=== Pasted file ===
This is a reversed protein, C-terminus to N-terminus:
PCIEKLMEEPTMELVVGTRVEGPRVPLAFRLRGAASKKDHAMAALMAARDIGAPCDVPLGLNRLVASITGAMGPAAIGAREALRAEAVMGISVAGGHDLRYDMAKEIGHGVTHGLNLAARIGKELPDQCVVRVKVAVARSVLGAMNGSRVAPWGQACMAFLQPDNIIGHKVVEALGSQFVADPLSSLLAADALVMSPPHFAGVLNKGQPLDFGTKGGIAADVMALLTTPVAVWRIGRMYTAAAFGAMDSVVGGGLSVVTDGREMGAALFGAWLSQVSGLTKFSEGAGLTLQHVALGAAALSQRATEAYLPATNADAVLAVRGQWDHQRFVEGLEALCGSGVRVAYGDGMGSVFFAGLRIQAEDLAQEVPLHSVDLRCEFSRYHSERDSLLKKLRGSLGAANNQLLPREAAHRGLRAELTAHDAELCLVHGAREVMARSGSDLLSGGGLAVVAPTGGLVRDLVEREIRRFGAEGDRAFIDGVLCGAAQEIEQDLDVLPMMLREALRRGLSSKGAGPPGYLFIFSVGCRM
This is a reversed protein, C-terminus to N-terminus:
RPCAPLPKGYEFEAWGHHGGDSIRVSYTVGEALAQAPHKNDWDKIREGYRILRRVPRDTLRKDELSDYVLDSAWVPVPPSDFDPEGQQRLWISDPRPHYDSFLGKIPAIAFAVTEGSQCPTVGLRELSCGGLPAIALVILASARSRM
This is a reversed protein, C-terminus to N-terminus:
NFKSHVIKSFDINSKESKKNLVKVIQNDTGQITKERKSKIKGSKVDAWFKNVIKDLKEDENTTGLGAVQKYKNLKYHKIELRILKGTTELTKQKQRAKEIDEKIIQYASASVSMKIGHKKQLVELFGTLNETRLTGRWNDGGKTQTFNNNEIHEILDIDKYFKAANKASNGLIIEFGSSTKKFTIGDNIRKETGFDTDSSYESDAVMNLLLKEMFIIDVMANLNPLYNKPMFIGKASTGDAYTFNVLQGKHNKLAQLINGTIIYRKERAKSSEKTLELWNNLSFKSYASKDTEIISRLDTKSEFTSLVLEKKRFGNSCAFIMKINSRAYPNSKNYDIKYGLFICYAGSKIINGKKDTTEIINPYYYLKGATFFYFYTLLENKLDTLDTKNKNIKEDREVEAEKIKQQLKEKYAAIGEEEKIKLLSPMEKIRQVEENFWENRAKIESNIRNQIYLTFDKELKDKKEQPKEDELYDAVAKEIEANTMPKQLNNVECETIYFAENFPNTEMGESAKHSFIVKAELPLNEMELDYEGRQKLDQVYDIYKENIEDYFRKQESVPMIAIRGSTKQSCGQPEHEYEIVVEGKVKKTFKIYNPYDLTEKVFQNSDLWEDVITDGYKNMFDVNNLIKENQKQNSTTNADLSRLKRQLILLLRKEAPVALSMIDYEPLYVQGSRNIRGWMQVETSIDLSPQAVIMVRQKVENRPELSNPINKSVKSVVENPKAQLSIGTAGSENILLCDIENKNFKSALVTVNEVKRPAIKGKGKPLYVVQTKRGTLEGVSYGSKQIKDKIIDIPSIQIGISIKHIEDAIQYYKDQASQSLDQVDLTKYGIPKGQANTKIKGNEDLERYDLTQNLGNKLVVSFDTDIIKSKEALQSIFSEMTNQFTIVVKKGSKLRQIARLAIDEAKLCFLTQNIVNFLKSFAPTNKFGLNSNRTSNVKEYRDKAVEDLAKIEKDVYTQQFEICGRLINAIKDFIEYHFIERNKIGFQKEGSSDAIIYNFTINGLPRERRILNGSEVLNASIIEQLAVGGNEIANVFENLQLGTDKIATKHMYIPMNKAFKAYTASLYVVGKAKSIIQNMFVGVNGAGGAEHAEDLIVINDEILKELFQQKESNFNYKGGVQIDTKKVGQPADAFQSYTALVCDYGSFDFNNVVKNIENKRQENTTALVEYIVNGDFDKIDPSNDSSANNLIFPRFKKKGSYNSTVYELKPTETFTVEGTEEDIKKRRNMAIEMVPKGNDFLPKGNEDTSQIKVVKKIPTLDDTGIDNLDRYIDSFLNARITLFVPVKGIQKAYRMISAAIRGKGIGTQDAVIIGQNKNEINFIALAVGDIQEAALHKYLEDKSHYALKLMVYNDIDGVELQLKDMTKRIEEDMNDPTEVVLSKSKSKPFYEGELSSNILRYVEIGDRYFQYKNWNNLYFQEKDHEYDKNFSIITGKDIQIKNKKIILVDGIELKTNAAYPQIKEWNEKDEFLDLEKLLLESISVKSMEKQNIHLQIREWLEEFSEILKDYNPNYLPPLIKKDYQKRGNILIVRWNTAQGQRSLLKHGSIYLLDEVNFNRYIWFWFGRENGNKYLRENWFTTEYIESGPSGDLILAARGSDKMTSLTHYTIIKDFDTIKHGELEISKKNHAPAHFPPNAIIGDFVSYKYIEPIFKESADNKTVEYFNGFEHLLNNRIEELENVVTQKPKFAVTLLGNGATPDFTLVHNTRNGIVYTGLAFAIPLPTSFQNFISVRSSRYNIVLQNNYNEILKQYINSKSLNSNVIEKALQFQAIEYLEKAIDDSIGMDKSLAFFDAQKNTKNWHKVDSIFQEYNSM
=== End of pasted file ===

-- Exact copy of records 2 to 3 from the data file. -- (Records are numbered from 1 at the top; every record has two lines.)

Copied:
This is a reversed protein, C-terminus to N-terminus:
RPCAPLPKGYEFEAWGHHGGDSIRVSYTVGEALAQAPHKNDWDKIREGYRILRRVPRDTLRKDELSDYVLDSAWVPVPPSDFDPEGQQRLWISDPRPHYDSFLGKIPAIAFAVTEGSQCPTVGLRELSCGGLPAIALVILASARSRM
This is a reversed protein, C-terminus to N-terminus:
NFKSHVIKSFDINSKESKKNLVKVIQNDTGQITKERKSKIKGSKVDAWFKNVIKDLKEDENTTGLGAVQKYKNLKYHKIELRILKGTTELTKQKQRAKEIDEKIIQYASASVSMKIGHKKQLVELFGTLNETRLTGRWNDGGKTQTFNNNEIHEILDIDKYFKAANKASNGLIIEFGSSTKKFTIGDNIRKETGFDTDSSYESDAVMNLLLKEMFIIDVMANLNPLYNKPMFIGKASTGDAYTFNVLQGKHNKLAQLINGTIIYRKERAKSSEKTLELWNNLSFKSYASKDTEIISRLDTKSEFTSLVLEKKRFGNSCAFIMKINSRAYPNSKNYDIKYGLFICYAGSKIINGKKDTTEIINPYYYLKGATFFYFYTLLENKLDTLDTKNKNIKEDREVEAEKIKQQLKEKYAAIGEEEKIKLLSPMEKIRQVEENFWENRAKIESNIRNQIYLTFDKELKDKKEQPKEDELYDAVAKEIEANTMPKQLNNVECETIYFAENFPNTEMGESAKHSFIVKAELPLNEMELDYEGRQKLDQVYDIYKENIEDYFRKQESVPMIAIRGSTKQSCGQPEHEYEIVVEGKVKKTFKIYNPYDLTEKVFQNSDLWEDVITDGYKNMFDVNNLIKENQKQNSTTNADLSRLKRQLILLLRKEAPVALSMIDYEPLYVQGSRNIRGWMQVETSIDLSPQAVIMVRQKVENRPELSNPINKSVKSVVENPKAQLSIGTAGSENILLCDIENKNFKSALVTVNEVKRPAIKGKGKPLYVVQTKRGTLEGVSYGSKQIKDKIIDIPSIQIGISIKHIEDAIQYYKDQASQSLDQVDLTKYGIPKGQANTKIKGNEDLERYDLTQNLGNKLVVSFDTDIIKSKEALQSIFSEMTNQFTIVVKKGSKLRQIARLAIDEAKLCFLTQNIVNFLKSFAPTNKFGLNSNRTSNVKEYRDKAVEDLAKIEKDVYTQQFEICGRLINAIKDFIEYHFIERNKIGFQKEGSSDAIIYNFTINGLPRERRILNGSEVLNASIIEQLAVGGNEIANVFENLQLGTDKIATKHMYIPMNKAFKAYTASLYVVGKAKSIIQNMFVGVNGAGGAEHAEDLIVINDEILKELFQQKESNFNYKGGVQIDTKKVGQPADAFQSYTALVCDYGSFDFNNVVKNIENKRQENTTALVEYIVNGDFDKIDPSNDSSANNLIFPRFKKKGSYNSTVYELKPTETFTVEGTEEDIKKRRNMAIEMVPKGNDFLPKGNEDTSQIKVVKKIPTLDDTGIDNLDRYIDSFLNARITLFVPVKGIQKAYRMISAAIRGKGIGTQDAVIIGQNKNEINFIALAVGDIQEAALHKYLEDKSHYALKLMVYNDIDGVELQLKDMTKRIEEDMNDPTEVVLSKSKSKPFYEGELSSNILRYVEIGDRYFQYKNWNNLYFQEKDHEYDKNFSIITGKDIQIKNKKIILVDGIELKTNAAYPQIKEWNEKDEFLDLEKLLLESISVKSMEKQNIHLQIREWLEEFSEILKDYNPNYLPPLIKKDYQKRGNILIVRWNTAQGQRSLLKHGSIYLLDEVNFNRYIWFWFGRENGNKYLRENWFTTEYIESGPSGDLILAARGSDKMTSLTHYTIIKDFDTIKHGELEISKKNHAPAHFPPNAIIGDFVSYKYIEPIFKESADNKTVEYFNGFEHLLNNRIEELENVVTQKPKFAVTLLGNGATPDFTLVHNTRNGIVYTGLAFAIPLPTSFQNFISVRSSRYNIVLQNNYNEILKQYINSKSLNSNVIEKALQFQAIEYLEKAIDDSIGMDKSLAFFDAQKNTKNWHKVDSIFQEYNSM